Some companies providing these types of solutions are Bitzer Mobile, Good Technology, MobileIron, and Rover Apps.  Evolutionary

As you can see, there is much activity in this space.  Are these technologies evolutionary or revolutionary? I must admit that some of these look really revolutionary (or at least very clever) while others appear to be a natural and welcome evolution of technology capability.  Regardless, the good news is that we have more security options that can provide real value to the enterprise.

Now, don’t you feel more secure?

Explore posts in the same categories: Android, Application Wrapping, iOS, Windows Phone

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8 Comments on “Mobile Security Solutions: Evolutionary or Revolutionary?”

  1. Jonathan Says:

    Randy, one of the challenges that Security wrapper approaches have is that they require access to binary copies of ISV apps. This can be a big hurdle for an organization, as not all ISVs want to be in the business of handing out various copies of their binaries to enterprises.
    This also engenders a huge life-cycle management problem, as now the enterprise needs to track which version they’ve wrapped, and be aware of new releases that need to be re-wrapped and re-distributed.
    Have you looked into this conundrum and how would you recommend an enterprise deal with that challenge?

    • Randy Nunez Says:

      Access to binaries doesn’t work in all cases. In-house apps shouldn’t be an issue, but as you pointed out apps in consumer apps stores is a challenge due to terms and conditions issues. I suspect that this will evolve over time and I’ve heard of some potential work-arounds.

      As far as lifecycle management, I think what you will see is that MDM/MAM vendors will include this capability in their products.

  2. Kaito Says:

    It’s certainly a step in the right direction.

    Ultimately I think we need to have a combination of both evolutionary and revolutionary security solutions. The ability to look ahead and close a vulnerability before it has actually arrived is the ideal goal, and always a good effort. But we can’t anticipate everything, and so we will need to adapt to the ever changing environment and the unanticipated risks that we realize after the fact. Being evolutionary and revolutionary both gives us the flexibility to do what needs to be done to take advantage of the benefits of BYOD technologies while best mitigating the risks.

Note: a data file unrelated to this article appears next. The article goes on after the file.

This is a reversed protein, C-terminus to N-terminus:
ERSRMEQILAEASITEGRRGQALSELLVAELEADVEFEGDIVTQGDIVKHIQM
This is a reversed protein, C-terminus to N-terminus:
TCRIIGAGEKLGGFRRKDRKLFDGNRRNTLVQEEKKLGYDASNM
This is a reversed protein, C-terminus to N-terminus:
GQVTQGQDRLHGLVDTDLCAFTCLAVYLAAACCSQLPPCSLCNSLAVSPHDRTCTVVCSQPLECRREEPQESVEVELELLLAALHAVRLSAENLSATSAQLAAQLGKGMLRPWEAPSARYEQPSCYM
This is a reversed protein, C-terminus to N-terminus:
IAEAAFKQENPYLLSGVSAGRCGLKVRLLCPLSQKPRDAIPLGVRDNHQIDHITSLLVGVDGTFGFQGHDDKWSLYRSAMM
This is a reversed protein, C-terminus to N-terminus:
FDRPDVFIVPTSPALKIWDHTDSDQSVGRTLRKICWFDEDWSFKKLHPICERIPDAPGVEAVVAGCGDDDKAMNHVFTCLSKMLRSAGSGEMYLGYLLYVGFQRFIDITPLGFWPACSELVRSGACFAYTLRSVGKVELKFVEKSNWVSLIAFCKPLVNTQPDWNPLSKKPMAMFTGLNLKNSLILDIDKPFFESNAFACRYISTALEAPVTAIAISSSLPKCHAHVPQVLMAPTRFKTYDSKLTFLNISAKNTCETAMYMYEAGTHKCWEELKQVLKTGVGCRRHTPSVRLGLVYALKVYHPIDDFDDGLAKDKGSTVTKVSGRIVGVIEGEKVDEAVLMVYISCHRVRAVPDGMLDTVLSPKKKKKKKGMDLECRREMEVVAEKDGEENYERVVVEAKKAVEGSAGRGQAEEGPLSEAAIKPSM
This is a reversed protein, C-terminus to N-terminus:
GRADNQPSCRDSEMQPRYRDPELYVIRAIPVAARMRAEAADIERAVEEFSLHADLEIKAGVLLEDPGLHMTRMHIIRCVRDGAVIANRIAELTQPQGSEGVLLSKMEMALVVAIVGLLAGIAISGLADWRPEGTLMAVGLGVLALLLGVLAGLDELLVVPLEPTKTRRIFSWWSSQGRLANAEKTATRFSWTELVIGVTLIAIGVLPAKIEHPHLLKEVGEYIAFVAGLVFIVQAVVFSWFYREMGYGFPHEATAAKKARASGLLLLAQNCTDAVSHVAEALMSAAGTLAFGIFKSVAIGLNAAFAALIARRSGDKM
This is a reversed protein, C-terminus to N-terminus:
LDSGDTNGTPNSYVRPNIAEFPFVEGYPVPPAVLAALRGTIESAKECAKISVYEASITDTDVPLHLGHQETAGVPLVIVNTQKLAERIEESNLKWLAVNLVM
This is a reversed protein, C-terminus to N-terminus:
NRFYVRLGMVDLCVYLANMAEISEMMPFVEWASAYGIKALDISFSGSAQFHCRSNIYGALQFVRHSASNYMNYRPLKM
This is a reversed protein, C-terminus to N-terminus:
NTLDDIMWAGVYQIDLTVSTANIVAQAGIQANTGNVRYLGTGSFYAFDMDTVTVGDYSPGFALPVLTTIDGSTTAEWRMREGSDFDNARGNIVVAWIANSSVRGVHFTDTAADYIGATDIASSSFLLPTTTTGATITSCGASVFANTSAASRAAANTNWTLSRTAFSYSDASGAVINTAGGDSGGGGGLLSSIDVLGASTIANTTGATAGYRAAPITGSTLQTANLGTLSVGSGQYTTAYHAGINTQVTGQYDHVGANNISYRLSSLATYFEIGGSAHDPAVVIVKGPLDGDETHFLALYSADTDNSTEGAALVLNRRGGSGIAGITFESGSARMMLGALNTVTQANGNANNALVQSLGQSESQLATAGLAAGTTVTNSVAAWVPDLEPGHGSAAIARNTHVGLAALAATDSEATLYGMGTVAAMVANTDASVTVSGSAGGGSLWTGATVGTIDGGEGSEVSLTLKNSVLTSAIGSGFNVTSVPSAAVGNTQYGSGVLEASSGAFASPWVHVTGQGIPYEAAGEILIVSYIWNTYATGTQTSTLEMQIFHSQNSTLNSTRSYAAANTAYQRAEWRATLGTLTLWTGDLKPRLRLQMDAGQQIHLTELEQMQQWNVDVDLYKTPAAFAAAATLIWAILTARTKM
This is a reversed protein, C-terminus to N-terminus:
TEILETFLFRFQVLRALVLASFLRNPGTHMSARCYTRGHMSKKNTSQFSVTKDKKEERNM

3. Jim Jakary Says:

    Hi Randy, it’s worth mentioning the role of secure Cloud in this discussion. True SaaS is the ideal way to manage mobile devices, apps, content and expenses with no on-premise hardware or extensive IT change management projects to keep pace with the latest mobile handsets, tablets, OS and application API’s. Speed and flexibility of mobile SaaS provides security to manage BYOx in a cost efficient way, e.g. without additional CapEx. Cheers, Jim J

  4. Randy, you hit some key points. Containerization is evolutionary, but I’m not sure the distinction from revolutionary is nearly as important as the feature set. Single Sign-On alone is worth using the container approach, IMHO. Add in admin features such as pushing policy updates without re-distribution of the apps and you’re getting extremely efficient. Thanks for the mention!

  5. Andy Smith Says:

    nice piece Randy, not all wrapping solutions are equivalent. (BTW, Bitzer has wrapping too). However, we call it “conatainerization” as we are logically adding apps to a single container we call the Secure Enterprise Workspace. All apps in the workspace not only share information and trust each other, but they share a common security infrastructure that is provided by the main Bitzer container.

    On the topic of wrapping 3rd party apps the world is starting to evolve. We have been working with MANY large ISV providers that are now making their apps available as a single static library to partners for wrapping. The most recent ISV to go down this route is Oracle. The momentum is growing and looks like it will continue.